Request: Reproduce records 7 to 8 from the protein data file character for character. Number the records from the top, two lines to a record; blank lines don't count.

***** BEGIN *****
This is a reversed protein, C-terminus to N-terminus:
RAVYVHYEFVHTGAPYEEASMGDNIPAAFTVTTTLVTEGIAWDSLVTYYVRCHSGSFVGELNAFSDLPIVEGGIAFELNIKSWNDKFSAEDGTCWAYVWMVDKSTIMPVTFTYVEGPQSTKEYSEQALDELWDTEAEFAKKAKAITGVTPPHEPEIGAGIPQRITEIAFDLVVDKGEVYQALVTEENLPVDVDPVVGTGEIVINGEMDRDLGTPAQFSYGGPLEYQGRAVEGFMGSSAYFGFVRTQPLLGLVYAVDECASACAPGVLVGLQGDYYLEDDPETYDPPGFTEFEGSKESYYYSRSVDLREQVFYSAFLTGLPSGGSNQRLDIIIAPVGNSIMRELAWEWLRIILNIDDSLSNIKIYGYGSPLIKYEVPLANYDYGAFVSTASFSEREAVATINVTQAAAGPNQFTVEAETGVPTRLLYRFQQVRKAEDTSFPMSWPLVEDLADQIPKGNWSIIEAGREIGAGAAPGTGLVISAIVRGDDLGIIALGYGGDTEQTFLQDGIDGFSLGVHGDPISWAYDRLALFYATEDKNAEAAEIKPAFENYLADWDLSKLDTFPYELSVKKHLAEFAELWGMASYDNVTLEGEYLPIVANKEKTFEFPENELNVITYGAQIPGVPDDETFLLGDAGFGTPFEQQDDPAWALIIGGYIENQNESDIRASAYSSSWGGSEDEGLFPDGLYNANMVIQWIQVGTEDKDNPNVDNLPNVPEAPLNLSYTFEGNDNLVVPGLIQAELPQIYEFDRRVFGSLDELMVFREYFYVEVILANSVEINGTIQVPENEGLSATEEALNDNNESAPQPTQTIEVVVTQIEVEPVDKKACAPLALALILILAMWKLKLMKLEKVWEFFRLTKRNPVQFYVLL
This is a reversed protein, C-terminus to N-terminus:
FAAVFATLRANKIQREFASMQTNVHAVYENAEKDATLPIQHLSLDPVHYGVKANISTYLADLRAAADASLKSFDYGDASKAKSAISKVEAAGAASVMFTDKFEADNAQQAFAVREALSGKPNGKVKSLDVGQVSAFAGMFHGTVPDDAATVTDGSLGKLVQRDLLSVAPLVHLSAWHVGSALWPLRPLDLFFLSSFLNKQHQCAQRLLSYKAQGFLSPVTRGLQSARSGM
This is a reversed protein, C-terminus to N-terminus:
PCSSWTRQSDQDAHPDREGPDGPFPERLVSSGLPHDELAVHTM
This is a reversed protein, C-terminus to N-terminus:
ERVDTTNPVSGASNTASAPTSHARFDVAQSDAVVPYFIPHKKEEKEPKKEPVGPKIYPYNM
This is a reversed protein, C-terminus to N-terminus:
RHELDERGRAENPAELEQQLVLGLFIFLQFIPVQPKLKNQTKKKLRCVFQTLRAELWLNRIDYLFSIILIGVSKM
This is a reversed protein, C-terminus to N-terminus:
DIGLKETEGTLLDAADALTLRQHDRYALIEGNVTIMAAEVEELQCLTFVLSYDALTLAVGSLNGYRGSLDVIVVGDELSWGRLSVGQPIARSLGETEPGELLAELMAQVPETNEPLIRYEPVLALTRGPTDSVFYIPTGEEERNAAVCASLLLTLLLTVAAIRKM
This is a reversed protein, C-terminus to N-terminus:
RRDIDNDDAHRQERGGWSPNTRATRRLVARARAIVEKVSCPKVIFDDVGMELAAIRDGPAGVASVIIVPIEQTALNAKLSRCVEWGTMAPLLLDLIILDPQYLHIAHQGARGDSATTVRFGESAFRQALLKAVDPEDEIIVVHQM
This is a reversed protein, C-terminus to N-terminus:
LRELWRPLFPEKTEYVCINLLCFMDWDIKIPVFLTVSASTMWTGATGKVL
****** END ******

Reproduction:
This is a reversed protein, C-terminus to N-terminus:
RRDIDNDDAHRQERGGWSPNTRATRRLVARARAIVEKVSCPKVIFDDVGMELAAIRDGPAGVASVIIVPIEQTALNAKLSRCVEWGTMAPLLLDLIILDPQYLHIAHQGARGDSATTVRFGESAFRQALLKAVDPEDEIIVVHQM
This is a reversed protein, C-terminus to N-terminus:
LRELWRPLFPEKTEYVCINLLCFMDWDIKIPVFLTVSASTMWTGATGKVL